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Behav Processes. 2011 Feb;86(2):272-8. doi: 10.1016/j.beproc.2010.12.007. Epub 2010 Dec 25.

Little and often? Maintaining continued performance in an automated T-maze for mice.

Author information

1
Animal Behavior and Well-Being Group, Department of Animal Science, Purdue University, 915 West State Street, West Lafayette, IN 47907, USA. bgaskill@purdue.edu

Abstract

Operant and maze tasks in mice are limited by the small number of trials possible in a session before mice lose motivation. We hypothesized that by manipulating reward size and session length, motivation, and hence performance, would be maintained in an automated T-maze. We predicted that larger rewards and shorter sessions would improve acquisition; and smaller rewards and shorter sessions would maintain higher and less variable performance. Eighteen C57BL/6J mice (9 per sex) acquired (criterion 8/10 correct) and performed a spatial discrimination, with one of 3 reward sizes (.02, .04, or .08 g) and one of 3 session schedules (15, 30, or 45 min sessions). Each mouse had a total of 360 min of access to the maze per night, for two nights, and averaged 190 trials. Analysis used split-plot GLM with contrasts testing for linear effects. Acquisition of the discrimination was unaffected by reward size or session length/interval. After-criterion average performance improved as reward size decreased. After-criterion variability in performance was also affected. Variability increased as reward size increased. Session length/interval did not affect any outcome. We conclude that an automated maze, with suitable reward sizes, can sustain performance with low variability, at 5-10 times faster than traditional methods.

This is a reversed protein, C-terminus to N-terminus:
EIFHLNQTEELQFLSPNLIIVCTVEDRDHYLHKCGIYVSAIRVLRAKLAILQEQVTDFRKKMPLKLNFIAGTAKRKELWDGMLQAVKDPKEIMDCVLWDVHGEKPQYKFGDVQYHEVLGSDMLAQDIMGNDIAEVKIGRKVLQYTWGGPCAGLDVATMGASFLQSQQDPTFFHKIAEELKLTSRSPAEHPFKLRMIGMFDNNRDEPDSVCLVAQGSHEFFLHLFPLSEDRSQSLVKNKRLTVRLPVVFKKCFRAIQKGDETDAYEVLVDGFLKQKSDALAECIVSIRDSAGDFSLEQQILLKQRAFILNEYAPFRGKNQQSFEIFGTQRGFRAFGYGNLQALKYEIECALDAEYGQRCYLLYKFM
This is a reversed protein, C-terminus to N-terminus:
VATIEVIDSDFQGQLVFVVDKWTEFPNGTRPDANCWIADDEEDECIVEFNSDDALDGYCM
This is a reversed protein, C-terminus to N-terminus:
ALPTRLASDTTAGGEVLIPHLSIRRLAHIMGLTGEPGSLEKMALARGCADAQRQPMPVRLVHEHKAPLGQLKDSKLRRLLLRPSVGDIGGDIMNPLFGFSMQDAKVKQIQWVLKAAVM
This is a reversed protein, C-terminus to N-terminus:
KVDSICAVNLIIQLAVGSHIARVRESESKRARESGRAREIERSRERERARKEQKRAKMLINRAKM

PMID:
21187130
DOI:
10.1016/j.beproc.2010.12.007
[Indexed for MEDLINE]

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